Here’s what you can do to set your child up for positive behavior and decrease the frequency of tantrums.
Setting Your Kid Up For Positive Behavior
Here’s what you can do to decrease the frequency of tantrums and set your child up for positive behavior:
Stick to a plan as much as possible, and consistently communicate that plan to your toddler – even if it’s the same plan everyday! Toddlers love routines and structure, and they feel safest when they know what to expect. They are most likely to have a tantrum when their security or sense of control is threatened. So, communicate the plan whenever possible: “In 5 minutes, we are going to go wash our hands and then eat lunch. After lunch, we are going to wash our hands and then play.”
Maintain boundaries and stay consistent. Boundaries make your child feel safe and secure, but they only work when they are consistently enforced. Boundaries without consistency can feel arbitrary and confuse toddlers. Expect your toddler to test your boundaries, and know that they want consistency – not for you to cave! The less you waver, the less frequently they will test you, which means fewer tantrums in the long run!
Example: Your toddler is consistently tossing their security blanket or stuffed animal out of the crib. You tell them, “Mommy will come in only 2 times to give you back the lovey.”
Use a timer and give your kids 5, 3, and 1-minute warnings whenever possible, and invite them to join in the fun. (This is a magic trick, truthfully.)
“In 5 minutes, we are going to change your diaper. Do you want to hit the button?” “In 3 minutes, we are going to change your diaper!” “In 1 minute, we are going to go change your diaper. Do you want to stomp upstairs or have Daddy carry you?”
Offer your toddler two acceptable options when possible, but make sure it’s only about small things like two acceptable outfit choices, whether they want to stomp or be carried, or whether they want to play with the boat or the cup in the bath. These small choices allow them to practice their decision-making and give them a sense of control in a world that, quite honestly, is out of their control. Even though they may ask, they don’t actually want to make the big decisions (like deciding what to eat or when to go to bed), but they will appreciate making small decisions – it’s really empowering for them!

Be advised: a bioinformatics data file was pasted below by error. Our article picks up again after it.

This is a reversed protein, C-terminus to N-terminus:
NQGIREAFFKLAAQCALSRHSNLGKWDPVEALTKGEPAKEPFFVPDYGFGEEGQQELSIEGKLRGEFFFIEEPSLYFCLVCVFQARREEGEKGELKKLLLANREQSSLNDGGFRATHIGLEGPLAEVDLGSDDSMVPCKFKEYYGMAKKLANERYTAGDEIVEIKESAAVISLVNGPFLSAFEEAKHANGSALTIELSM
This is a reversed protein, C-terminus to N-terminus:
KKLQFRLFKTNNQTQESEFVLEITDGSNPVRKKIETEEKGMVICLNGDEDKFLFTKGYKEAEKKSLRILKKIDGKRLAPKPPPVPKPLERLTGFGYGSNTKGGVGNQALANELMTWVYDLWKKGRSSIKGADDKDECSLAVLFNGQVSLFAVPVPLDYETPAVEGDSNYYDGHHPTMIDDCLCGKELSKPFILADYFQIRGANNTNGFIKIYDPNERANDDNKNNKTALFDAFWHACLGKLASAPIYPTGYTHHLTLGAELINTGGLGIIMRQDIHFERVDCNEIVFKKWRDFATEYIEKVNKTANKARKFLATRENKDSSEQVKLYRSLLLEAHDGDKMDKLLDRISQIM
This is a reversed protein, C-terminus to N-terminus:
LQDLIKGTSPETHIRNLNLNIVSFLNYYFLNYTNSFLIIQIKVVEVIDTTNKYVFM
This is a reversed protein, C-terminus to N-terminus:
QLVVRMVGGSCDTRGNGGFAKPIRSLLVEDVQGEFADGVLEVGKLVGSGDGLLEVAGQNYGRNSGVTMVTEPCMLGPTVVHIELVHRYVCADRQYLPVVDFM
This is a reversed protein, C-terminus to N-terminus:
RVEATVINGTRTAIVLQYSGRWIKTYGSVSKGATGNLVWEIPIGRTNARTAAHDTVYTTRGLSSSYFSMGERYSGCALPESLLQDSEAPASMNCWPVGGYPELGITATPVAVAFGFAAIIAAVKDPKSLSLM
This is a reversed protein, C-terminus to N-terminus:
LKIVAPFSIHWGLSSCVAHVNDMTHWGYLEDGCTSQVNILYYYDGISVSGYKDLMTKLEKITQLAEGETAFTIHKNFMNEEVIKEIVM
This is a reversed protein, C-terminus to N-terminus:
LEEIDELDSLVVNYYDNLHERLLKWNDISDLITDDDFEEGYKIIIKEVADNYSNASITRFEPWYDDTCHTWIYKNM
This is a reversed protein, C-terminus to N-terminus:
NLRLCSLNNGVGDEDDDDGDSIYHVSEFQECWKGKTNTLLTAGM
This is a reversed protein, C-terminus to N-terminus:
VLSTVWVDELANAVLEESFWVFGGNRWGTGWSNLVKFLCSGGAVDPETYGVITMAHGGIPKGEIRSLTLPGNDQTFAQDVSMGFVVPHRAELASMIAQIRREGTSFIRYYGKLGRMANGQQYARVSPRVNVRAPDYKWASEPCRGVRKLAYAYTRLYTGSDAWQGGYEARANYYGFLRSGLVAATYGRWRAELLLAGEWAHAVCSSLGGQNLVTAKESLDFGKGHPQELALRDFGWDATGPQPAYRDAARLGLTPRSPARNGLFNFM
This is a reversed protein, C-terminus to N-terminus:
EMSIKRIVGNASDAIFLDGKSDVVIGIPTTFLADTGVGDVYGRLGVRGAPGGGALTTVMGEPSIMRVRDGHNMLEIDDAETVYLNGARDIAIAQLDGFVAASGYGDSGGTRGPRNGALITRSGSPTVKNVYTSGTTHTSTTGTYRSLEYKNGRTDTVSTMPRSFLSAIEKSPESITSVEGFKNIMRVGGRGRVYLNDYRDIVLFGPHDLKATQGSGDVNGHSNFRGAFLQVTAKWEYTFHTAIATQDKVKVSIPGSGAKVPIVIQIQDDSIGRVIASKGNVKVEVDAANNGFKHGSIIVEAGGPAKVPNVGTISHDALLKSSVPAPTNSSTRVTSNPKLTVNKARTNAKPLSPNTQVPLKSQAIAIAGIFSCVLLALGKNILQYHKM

Make sure to know the difference between a demand and a question. When your toddler has a choice, ask them, but when there isn’t a choice, don’t frame it as a question. For example, when presenting two options for outfits, you can pose the question, “Do you want to wear the purple pants or the grey pants?” But when it’s time to leave, don’t ask “Do you want to leave?,” but instead say, “It’s time to leave.” If you want to make this transition even easier, invite them into the decision-making by giving them two acceptable options: “Do you want to stomp like an elephant to the car or have Mommy carry you?” We are so used to phrasing things in question-form, that this transition can be really hard. But with some practice, it will start to feel natural.
Each day, carve out 10-15 minutes when your child can decide on the activity. Make sure it’s one-on-one, and give this chunk of time its very own name so that you can set expectations and make it feel special. Put your phone away, turn off all electronics, and really show up for these 10-15 minutes. This will fill up their love tank and will help curb unwanted behavior throughout the day. It may be only 10-15 minutes, but trust us, it will pay off big time!